Prof. Salil Benegal's Research on Climate Change Misinformation is in Media Spotlight
April 27, 2018
"Republicans who correct misinformation on climate change can be even more persuasive than scientists," report the NPR stations of Michigan Radio in an interview with Salil D. Benegal, assistant professor of political science at DePauw University. Rebecca Williams reports, "He and his colleague Lyle Scruggs studied what happened when they gave people articles with incorrect information on climate change, and then also gave different groups of those people the correct information that was attributed to a Democrat, a Republican, or a scientist."
In a four-minute report, Dr. Benegal explains, “We found that the corrections coming from Republicans were most persuasive in getting Republican respondents and independent respondents to report greater agreement that there’s a scientific consensus on climate change, that climate change is affected by human activity and that it’s a serious issue.”
The professor, who is also affiliated with DePauw's Environmental Fellows Program as well as the Human Rights Institute at the University of Connecticut, continues, “A big reason for this is we think opinion formation about an issue like climate change isn’t really based on just climate science alone or knowing the facts, but a lot of these opinions form based on tribal messaging or social identification. So partisans don’t just take information from scientists or any neutral sources and consistently hold them at face value. But they often look at sources when they’re endorsed by members of their own political groups and then view them much more favorably.”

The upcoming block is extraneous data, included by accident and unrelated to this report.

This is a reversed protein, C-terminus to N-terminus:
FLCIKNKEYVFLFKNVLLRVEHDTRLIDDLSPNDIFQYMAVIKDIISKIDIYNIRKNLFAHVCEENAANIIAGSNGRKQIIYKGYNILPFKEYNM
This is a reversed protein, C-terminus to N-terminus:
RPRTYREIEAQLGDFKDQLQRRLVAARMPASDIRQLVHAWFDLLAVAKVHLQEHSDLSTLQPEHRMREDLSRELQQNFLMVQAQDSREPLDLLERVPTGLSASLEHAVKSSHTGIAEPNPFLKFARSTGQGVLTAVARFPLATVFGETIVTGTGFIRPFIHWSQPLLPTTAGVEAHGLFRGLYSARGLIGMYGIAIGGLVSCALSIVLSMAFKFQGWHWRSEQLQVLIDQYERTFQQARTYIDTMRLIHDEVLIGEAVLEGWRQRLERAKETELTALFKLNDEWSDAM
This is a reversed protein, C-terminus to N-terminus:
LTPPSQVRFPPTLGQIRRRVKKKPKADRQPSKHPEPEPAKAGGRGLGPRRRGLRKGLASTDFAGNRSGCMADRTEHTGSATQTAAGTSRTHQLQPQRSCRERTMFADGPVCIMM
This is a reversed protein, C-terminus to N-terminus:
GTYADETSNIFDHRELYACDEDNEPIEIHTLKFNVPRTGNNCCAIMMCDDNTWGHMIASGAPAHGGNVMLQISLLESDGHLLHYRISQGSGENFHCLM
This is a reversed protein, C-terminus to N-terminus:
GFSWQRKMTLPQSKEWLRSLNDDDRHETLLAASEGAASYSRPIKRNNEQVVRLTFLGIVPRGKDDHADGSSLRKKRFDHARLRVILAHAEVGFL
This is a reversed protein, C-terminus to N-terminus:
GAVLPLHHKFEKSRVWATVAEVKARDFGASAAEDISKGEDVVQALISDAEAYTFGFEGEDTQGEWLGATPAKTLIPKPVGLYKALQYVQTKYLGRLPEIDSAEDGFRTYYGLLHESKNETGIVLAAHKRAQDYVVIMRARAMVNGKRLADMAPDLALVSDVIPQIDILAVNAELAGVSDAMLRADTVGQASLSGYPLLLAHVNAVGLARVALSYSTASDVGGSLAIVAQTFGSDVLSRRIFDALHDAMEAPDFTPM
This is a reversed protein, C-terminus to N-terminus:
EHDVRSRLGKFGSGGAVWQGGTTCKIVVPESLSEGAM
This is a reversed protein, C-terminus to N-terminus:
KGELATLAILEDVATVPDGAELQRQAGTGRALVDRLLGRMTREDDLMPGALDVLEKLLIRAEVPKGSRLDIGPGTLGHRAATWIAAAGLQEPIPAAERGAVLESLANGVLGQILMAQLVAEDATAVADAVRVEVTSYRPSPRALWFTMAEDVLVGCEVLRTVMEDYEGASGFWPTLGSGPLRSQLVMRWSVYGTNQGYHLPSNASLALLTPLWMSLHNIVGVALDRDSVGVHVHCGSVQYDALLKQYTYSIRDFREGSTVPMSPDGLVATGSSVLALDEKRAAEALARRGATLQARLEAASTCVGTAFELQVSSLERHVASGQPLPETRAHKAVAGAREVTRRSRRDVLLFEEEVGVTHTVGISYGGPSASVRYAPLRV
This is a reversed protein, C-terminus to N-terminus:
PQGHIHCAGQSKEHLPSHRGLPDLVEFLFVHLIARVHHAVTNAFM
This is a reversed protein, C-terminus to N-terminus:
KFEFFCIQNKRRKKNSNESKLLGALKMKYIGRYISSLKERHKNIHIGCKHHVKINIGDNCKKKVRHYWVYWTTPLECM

The radio report is available online by clicking here.
The research, "Correcting misinformation about climate change: the impact of partisanship in an experimental setting," is published in the journal Climatic Change. The authors use a survey experiment to examine how best to correct political misinformation about climate change. They find that the source of corrective information is as important as providing a corrective message alone, and that Republican politicians who speak up against a partisan interest to correct misinformation are especially persuasive in increasing overall concern and knowledge about climate change.
Benegal holds an M.A. in economics and Ph.D. in political science from the University of Connecticut. His research primarily examines public opinion on science, technology, and environmental politics, and the psychology behind these attitudes.
Source: Michigan RadioBack